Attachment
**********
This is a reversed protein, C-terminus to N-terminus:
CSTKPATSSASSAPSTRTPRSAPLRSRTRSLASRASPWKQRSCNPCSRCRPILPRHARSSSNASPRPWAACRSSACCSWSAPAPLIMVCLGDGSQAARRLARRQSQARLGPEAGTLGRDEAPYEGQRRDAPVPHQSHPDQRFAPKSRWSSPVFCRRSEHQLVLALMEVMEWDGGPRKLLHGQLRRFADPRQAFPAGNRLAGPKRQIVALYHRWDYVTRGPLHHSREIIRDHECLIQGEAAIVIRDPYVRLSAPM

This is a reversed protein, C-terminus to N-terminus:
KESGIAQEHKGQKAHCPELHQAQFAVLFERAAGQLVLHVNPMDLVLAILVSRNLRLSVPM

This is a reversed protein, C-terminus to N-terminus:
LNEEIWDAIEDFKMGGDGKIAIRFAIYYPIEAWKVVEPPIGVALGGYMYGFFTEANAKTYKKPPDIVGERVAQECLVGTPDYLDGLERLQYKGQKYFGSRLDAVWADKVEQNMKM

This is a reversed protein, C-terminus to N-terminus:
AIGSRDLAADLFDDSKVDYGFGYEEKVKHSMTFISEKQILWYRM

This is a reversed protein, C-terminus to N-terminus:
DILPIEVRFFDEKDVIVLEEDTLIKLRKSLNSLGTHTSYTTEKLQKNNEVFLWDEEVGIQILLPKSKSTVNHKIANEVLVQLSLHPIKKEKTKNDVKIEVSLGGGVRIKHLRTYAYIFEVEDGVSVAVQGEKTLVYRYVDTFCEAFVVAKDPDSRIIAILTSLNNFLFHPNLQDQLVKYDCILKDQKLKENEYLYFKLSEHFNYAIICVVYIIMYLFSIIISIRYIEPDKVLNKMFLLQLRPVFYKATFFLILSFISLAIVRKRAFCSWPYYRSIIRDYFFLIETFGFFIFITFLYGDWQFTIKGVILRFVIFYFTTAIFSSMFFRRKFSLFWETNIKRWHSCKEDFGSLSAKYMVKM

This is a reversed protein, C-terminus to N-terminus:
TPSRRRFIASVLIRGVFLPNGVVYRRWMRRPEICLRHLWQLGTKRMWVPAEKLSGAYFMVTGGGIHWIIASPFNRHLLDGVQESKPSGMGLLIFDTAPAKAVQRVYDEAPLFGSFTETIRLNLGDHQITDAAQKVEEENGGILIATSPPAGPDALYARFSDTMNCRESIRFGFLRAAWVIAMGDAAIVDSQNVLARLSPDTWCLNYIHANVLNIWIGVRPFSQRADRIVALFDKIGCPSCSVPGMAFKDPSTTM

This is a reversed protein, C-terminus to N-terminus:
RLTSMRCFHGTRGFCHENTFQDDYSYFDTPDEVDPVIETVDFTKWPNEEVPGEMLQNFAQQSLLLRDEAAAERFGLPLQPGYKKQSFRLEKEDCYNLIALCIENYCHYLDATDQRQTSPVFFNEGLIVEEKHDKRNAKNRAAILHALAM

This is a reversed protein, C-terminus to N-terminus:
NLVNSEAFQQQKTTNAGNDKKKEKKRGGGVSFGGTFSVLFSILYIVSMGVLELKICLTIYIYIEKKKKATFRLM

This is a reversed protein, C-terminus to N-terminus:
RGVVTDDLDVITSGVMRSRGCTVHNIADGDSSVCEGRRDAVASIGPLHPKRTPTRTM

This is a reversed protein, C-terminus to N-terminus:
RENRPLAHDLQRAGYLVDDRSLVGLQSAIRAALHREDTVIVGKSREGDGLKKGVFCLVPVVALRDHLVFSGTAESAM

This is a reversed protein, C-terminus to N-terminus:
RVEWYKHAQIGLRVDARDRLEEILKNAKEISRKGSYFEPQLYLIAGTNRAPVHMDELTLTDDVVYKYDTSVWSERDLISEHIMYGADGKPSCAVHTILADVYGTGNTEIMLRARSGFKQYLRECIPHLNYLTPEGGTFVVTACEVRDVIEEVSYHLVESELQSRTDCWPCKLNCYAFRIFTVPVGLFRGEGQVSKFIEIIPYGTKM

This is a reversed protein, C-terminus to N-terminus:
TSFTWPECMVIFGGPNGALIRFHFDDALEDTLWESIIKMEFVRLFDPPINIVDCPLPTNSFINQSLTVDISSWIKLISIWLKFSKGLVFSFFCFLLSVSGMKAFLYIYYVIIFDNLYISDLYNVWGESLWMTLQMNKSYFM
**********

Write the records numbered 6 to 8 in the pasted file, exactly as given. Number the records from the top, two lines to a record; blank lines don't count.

This is a reversed protein, C-terminus to N-terminus:
TPSRRRFIASVLIRGVFLPNGVVYRRWMRRPEICLRHLWQLGTKRMWVPAEKLSGAYFMVTGGGIHWIIASPFNRHLLDGVQESKPSGMGLLIFDTAPAKAVQRVYDEAPLFGSFTETIRLNLGDHQITDAAQKVEEENGGILIATSPPAGPDALYARFSDTMNCRESIRFGFLRAAWVIAMGDAAIVDSQNVLARLSPDTWCLNYIHANVLNIWIGVRPFSQRADRIVALFDKIGCPSCSVPGMAFKDPSTTM

This is a reversed protein, C-terminus to N-terminus:
RLTSMRCFHGTRGFCHENTFQDDYSYFDTPDEVDPVIETVDFTKWPNEEVPGEMLQNFAQQSLLLRDEAAAERFGLPLQPGYKKQSFRLEKEDCYNLIALCIENYCHYLDATDQRQTSPVFFNEGLIVEEKHDKRNAKNRAAILHALAM

This is a reversed protein, C-terminus to N-terminus:
NLVNSEAFQQQKTTNAGNDKKKEKKRGGGVSFGGTFSVLFSILYIVSMGVLELKICLTIYIYIEKKKKATFRLM